There’s a saying in the special needs community that says, “If you know one person with autism, you know one person with autism. ” (And I do!) This describes the fact that there is a wide range of how autism can vary from person to person, and I believe the same can be said about cancer. I was thinking recently about how many different cancers there are, and also about cancer patients, with some receiving a great deal of support, while others do not. At the same time I was thinking about the phrase, “walk a mile in my shoes,” from the perspective that many cancer patients feel that friends and family cannot fully understand the experience. Not that the friends and family are judging or being mean-spirited, but rather they simply do not understand what it feels like to walk the cancer path and do not know how to provide support. This is when I decided the shoe is a perfect metaphor for cancer.

What size shoe are you wearing under the umbrella?

Cancer, a small word, but really it’s a big unbrella under which there are so many different kinds of shoes. There are the bigger shoes, that one one may think of as the more common cancers, and then there are the smaller ones that may be less common. Both the big and the small may appear to be a different size, but they are both under the umbrella and impact the wearer. The umbrella is so big that even if you are familiar with one shoe, others may not fit, but let’s face it, that’s a good thing.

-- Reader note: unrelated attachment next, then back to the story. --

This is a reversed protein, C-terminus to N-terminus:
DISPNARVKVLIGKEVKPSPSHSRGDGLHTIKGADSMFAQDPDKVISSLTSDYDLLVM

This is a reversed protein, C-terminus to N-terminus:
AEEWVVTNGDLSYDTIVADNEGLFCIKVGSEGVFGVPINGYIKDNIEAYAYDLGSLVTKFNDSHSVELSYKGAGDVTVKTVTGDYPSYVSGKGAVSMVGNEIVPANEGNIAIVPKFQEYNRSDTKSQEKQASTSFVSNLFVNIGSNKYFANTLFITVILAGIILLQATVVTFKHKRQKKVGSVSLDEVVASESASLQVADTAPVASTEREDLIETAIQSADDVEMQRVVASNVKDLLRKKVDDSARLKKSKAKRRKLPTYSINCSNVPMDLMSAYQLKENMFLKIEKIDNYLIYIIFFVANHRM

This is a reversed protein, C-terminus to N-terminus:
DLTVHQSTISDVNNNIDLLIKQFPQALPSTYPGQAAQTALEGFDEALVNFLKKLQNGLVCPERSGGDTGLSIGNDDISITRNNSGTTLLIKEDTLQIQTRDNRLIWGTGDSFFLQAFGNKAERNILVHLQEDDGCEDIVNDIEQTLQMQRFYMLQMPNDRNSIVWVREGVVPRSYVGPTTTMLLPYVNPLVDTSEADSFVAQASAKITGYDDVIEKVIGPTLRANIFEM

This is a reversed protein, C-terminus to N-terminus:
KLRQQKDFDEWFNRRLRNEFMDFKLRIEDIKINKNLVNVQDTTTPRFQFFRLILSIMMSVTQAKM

What is the style of your shoe?

Just as each cancer is different, each person experiences it differently, and has a different support system. There are the high-heeled patients, who may receive a little lift, but largely teeter along through the cancer experience on their own. Then on the other end of the spectrum, there are the boot wearing patients, with support that surrounds them. In the middle is the walking shoe patients, with a solid foundation of support, but not an overwhelming amount.

The cancer experience can be a long one, and as with shoes, the amount of support the patient receives will vary over time. The different styles will likely get swapped in and out during the marathon known as treatment. If you are a friend or family member of a cancer patient, I encourage you to be the walking shoe – sturdy and dependable!

Even among the walking shoe there are many styles, which to me says that people with the same type of cancer and solid support, will have their own experience. The beauty of us humans is our individuality, and while we may have similarities, there will still be an individual stlye to the cancer experience.

To the cancer patient I say, embrace your style, and change your shoes if needed. Ask for, or allow support, but place healthy boundaries around times that you may need for solitude or rest, as you kick off your shoes. If your friends and family aren’t able to provide the support that you need to move forward, I’m here for you. I provide support and resources in person in Minnesota, or virtually. Although the size and style of our shoes may be different, I have walked in the marathon and I get it.

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